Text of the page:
the facility,  in the case  of a collapse.   That seems                                                                    
     unlikely,  given  the assets  of  the  company and  the                                                                    
     strength and history of the  company, but that would be                                                                    
     my response on that specific issue.                                                                                        
Number 2265                                                                                                                     
MR.  WIEBE   responded  to  Representative   Crawford's  question                                                               
regarding  the return  on investment  (ROI) by  saying he  didn't                                                               
know that.   He  said he  had worked  for years  on bids,  but no                                                               
longer does;  he added, "Our  ROIs were  estimated to be  about 3                                                               
percent."  He  said he is not currently looking  at those numbers                                                               
on the  project, partly because  the company is still  working on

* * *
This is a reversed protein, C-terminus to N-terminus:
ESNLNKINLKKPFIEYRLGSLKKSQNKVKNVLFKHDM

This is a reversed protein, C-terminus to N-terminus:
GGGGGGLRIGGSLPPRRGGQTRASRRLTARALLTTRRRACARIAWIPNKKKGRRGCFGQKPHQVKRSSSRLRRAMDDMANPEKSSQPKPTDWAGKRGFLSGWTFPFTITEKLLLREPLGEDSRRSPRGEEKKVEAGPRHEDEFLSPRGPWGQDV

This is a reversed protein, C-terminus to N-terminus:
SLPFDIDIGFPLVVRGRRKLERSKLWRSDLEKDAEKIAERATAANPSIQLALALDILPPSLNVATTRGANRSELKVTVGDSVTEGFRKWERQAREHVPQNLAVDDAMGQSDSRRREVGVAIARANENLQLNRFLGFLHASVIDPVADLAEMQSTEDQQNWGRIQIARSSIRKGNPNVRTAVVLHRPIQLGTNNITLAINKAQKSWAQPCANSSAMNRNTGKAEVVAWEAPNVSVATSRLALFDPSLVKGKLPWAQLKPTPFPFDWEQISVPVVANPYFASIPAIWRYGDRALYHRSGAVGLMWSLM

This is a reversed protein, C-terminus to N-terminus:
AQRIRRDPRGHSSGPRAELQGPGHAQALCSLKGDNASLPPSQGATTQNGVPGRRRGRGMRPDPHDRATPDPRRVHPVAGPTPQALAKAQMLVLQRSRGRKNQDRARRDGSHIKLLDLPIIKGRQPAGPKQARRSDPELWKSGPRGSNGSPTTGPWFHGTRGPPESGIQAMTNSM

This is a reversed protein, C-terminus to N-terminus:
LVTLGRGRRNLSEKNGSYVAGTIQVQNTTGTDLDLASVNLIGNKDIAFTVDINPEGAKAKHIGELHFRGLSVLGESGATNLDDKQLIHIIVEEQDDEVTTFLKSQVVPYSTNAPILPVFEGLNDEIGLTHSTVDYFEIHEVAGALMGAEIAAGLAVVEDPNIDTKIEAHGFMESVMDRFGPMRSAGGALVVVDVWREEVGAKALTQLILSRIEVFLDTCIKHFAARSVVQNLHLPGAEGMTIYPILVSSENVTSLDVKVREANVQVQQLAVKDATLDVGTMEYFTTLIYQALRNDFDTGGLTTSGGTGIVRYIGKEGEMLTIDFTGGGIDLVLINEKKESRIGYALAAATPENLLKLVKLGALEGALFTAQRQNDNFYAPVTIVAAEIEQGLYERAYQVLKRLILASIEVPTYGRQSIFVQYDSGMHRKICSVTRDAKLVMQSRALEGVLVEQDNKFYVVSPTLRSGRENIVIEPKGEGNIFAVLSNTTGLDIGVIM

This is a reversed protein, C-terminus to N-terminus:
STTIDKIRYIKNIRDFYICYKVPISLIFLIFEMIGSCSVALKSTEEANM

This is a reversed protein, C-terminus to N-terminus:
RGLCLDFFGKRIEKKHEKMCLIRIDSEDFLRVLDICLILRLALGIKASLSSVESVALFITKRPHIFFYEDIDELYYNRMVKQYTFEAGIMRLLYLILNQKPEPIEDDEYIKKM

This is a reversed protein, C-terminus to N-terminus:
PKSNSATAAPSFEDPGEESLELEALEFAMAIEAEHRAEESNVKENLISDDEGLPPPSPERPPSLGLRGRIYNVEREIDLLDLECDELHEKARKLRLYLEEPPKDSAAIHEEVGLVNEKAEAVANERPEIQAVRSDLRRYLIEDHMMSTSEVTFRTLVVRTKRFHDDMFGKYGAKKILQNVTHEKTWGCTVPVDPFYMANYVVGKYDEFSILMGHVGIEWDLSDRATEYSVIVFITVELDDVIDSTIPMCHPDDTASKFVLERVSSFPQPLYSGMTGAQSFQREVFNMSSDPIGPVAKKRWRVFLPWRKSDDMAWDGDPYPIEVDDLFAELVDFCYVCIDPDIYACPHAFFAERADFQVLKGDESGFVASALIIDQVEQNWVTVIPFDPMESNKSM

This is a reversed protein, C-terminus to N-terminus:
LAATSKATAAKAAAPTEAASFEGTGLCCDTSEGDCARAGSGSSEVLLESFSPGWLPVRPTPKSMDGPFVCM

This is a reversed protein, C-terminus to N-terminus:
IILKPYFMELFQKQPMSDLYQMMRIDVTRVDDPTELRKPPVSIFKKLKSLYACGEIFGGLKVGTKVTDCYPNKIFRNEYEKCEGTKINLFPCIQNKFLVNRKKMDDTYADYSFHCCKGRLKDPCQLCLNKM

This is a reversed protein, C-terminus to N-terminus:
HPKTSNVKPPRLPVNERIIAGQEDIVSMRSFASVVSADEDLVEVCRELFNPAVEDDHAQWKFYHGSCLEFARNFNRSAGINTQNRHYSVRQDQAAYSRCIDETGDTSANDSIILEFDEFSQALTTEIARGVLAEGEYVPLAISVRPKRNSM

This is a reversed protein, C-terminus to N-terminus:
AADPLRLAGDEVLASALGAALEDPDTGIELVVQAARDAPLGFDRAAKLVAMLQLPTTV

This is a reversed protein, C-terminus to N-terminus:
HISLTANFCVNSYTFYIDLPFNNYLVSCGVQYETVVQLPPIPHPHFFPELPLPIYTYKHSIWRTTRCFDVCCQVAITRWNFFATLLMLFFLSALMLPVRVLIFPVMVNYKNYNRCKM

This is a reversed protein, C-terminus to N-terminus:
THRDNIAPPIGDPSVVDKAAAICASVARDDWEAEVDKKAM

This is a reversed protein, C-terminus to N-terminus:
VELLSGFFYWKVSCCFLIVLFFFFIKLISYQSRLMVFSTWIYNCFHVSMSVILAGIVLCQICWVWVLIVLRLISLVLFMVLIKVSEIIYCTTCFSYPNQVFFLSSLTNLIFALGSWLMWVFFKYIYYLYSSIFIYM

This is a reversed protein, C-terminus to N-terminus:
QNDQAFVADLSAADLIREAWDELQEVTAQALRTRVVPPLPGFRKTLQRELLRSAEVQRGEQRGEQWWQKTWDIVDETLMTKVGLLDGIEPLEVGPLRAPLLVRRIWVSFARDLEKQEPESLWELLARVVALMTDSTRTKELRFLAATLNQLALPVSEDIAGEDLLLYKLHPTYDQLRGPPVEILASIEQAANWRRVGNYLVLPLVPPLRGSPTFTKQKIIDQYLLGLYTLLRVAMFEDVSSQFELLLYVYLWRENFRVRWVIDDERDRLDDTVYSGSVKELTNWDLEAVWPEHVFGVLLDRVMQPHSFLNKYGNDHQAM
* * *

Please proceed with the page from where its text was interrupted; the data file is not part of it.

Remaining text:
the  numbers.    He  explained that  this  process  is  atypical,                                                               
although  not  unusual, in  that  it  begins  with  a cap  -  for                                                               
instance, the  company's $89-$91  cap -  and works  backward into                                                               
the  company's numbers  in order  to determine  feasibility.   He                                                               
said a variety of issues  are still being addressed; however, the                                                               
company would  not be moving ahead  on this project if  it didn't                                                               
think it was feasible.                                                                                                          
MR. WIEBE said it is difficult  to estimate what the margins will                                                               
be.    Referring  to  mention  that  quality  staff  may  not  be                                                               
attracted by wages  lower than those paid by the  state, he said,                                                               
"Our experience  has not  been that."   If,  hypothetically, that                                                               
were the case,  he said, [Cornell Companies] would  expect to pay                                                               
whatever wages  were needed to  ensure that the facility  was run                                                               
properly.  "That would be within  the $89-$91 cap," he added.  He                                                               
reiterated that  it is  difficult to  predict what  the company's                                                               
return will be.